LONDON — The search to fill the soon-to-be empty shoes at the apex of Scottish politics was underway Thursday following the surprise announcement by First Minister Nicola Sturgeon that she was stepping down after eight years in power.
Sturgeon’s shock departure has left her Scottish National Party (SNP) reeling and prompted big questions for Scotland, namely over what’s next for her cherished independence movement and who will push that forward.
The SNP is Scotland’s largest, most popular party, and it’s hard to see it losing its dominance anytime soon, but the departure of Sturgeon, who is synonymous with the independence cause and whose stature in Scotland is such that she’s known on a first-name basis, is a hugely significant moment.
Scotland’s Nicola Sturgeon, flag-bearer for independence, to resign
There is no obvious successor, but the next leader will be searching for a strategy to deliver the party’s goal of independence where Sturgeon failed. During her time in office, she repeatedly called for a rerun of the 2014 referendum on independence (where Scotland voted 55 percent to 45 percent to stay in the union), and she was repeatedly turned down by the British government that claimed it was a once-in-a-generation exercise.
Last year, she took the case to the United Kingdom’s Supreme Court, which ruled that the Scottish Parliament didn’t have a right to unilaterally hold a legally binding referendum. She then said that her “Plan B” strategy was to fight the next Britain-wide election as a “de facto” referendum on independence, something that even allies in her party have criticized.
With her departure — which could be seen as a tacit acknowledgment of the failure of that approach — the state of the independence cause is unclear. While the Scottish Parliament has a pro-independence majority, voters are still very split.
“Sturgeon’s departure is a tacit admission independence isn’t happening any time soon, not in the next two, three, even four years,” said Alex Massie, Scottish editor for the Spectator magazine. “If it was likely, if there was a feasible road to it, you’d expect someone who has devoted their entire life campaigning for independence to want to be there for the moment of its final arrival.”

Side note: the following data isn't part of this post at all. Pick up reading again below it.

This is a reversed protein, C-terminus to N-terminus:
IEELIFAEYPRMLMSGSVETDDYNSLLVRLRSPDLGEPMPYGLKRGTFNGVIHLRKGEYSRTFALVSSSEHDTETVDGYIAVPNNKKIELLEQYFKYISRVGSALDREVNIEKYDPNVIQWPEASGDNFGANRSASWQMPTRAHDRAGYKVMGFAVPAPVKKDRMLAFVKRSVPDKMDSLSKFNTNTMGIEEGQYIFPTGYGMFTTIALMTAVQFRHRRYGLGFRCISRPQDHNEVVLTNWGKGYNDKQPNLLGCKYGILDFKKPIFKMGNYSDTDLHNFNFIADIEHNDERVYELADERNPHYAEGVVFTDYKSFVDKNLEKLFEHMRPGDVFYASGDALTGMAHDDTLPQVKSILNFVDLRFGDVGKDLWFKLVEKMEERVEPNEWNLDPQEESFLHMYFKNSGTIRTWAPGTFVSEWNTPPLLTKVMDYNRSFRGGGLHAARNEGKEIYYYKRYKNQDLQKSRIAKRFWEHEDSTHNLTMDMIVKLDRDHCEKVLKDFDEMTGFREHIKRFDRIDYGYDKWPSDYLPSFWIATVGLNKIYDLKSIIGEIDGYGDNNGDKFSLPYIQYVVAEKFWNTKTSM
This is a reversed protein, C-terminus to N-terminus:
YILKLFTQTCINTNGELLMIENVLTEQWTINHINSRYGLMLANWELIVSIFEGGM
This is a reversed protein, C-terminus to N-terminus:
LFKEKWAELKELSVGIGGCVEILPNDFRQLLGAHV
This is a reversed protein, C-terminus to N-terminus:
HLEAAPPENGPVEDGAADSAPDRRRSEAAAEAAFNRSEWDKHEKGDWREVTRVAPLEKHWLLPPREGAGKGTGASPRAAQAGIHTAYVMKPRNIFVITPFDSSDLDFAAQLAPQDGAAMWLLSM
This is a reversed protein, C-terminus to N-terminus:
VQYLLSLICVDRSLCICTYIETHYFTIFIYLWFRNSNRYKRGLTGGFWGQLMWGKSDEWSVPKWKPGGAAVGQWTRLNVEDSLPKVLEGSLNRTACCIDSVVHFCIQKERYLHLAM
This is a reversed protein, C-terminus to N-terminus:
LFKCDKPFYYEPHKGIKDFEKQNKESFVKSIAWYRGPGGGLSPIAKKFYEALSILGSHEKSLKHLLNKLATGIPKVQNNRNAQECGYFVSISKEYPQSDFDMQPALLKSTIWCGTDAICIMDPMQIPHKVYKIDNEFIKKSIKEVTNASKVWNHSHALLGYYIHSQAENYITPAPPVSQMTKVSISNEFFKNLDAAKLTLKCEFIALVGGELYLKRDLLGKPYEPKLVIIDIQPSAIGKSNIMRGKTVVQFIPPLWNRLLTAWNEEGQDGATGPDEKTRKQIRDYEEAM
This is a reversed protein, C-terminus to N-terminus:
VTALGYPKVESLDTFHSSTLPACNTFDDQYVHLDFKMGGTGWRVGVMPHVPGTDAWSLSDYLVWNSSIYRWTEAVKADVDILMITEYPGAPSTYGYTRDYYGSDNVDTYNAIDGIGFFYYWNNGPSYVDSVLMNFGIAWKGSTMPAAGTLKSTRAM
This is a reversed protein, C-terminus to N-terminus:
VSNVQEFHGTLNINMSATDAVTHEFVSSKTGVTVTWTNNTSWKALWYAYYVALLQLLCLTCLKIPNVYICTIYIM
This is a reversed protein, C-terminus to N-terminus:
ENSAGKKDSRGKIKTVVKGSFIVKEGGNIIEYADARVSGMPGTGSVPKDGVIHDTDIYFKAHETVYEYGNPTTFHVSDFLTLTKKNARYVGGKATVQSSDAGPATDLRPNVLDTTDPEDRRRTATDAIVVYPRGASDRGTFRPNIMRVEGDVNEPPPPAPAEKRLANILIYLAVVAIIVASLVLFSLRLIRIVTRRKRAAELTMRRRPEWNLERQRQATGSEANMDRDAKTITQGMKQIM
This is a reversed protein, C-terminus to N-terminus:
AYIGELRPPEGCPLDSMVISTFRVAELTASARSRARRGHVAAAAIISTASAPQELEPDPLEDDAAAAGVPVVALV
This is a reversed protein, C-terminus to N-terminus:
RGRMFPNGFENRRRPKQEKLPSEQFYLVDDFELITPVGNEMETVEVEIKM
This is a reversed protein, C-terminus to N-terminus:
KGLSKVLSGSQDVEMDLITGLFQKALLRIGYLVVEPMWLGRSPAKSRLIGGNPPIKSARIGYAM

U.K. Supreme Court rules that Scotland cannot hold independence referendum
This doesn’t mean that the independence movement will simply melt away without its star leader. Longevity may yet win the independence cause. While demographics don’t equal destiny, the long-term trends appear to be in the SNP’s favor. Polling shows that 60 to 65 percent of those under the age of 40 are in favor of Scotland leaving the U.K.
“If you look at things on a 10-to-20-year time scale, the SNP remain in an advantageous position, but if you look at things over the next couple of years, it’s much more difficult,” Massie said. “People in the party are asking: Where do we go from here? There isn’t any obvious answer beyond waiting.”
Meanwhile, rival parties in Scotland will be hoping to capitalize on the change at the top of the SNP. In particular, the opposition Labour Party, which is riding high in national polls, will hope to reverse its decade-long decline in Scotland and claw back some seats at the next election.
For now, Sturgeon, 52, will keep the helm of government, but her party will meet on Thursday evening to draw up a timetable and rules for the race.
Those tipped for the top job include Kate Forbes, 32, the Scottish finance secretary who is on maternity leave. Angus Robertson, 53, a senior figure in the party, is another name bandied about and the former leader of the SNP’s parliamentary delegation in British Parliament. John Swinney, a former leader of the party and Sturgeon’s deputy, is also thought to be a contender, as is Humza Yousaf, 37, who has held several top jobs in the Scottish government and is health secretary.
On social media, Sturgeon tagged the Scottish tennis player Andy Murray and a tank driver called Gary, both of whom quipped that they were eyeing her job. “My decision not to endorse a successor is coming under strain,” she wrote.
Whoever takes over will face big challenges leading the country, not just on the party’s existential issue of independence, but also on domestic issues like health and education, where Sturgeon’s record is patchy.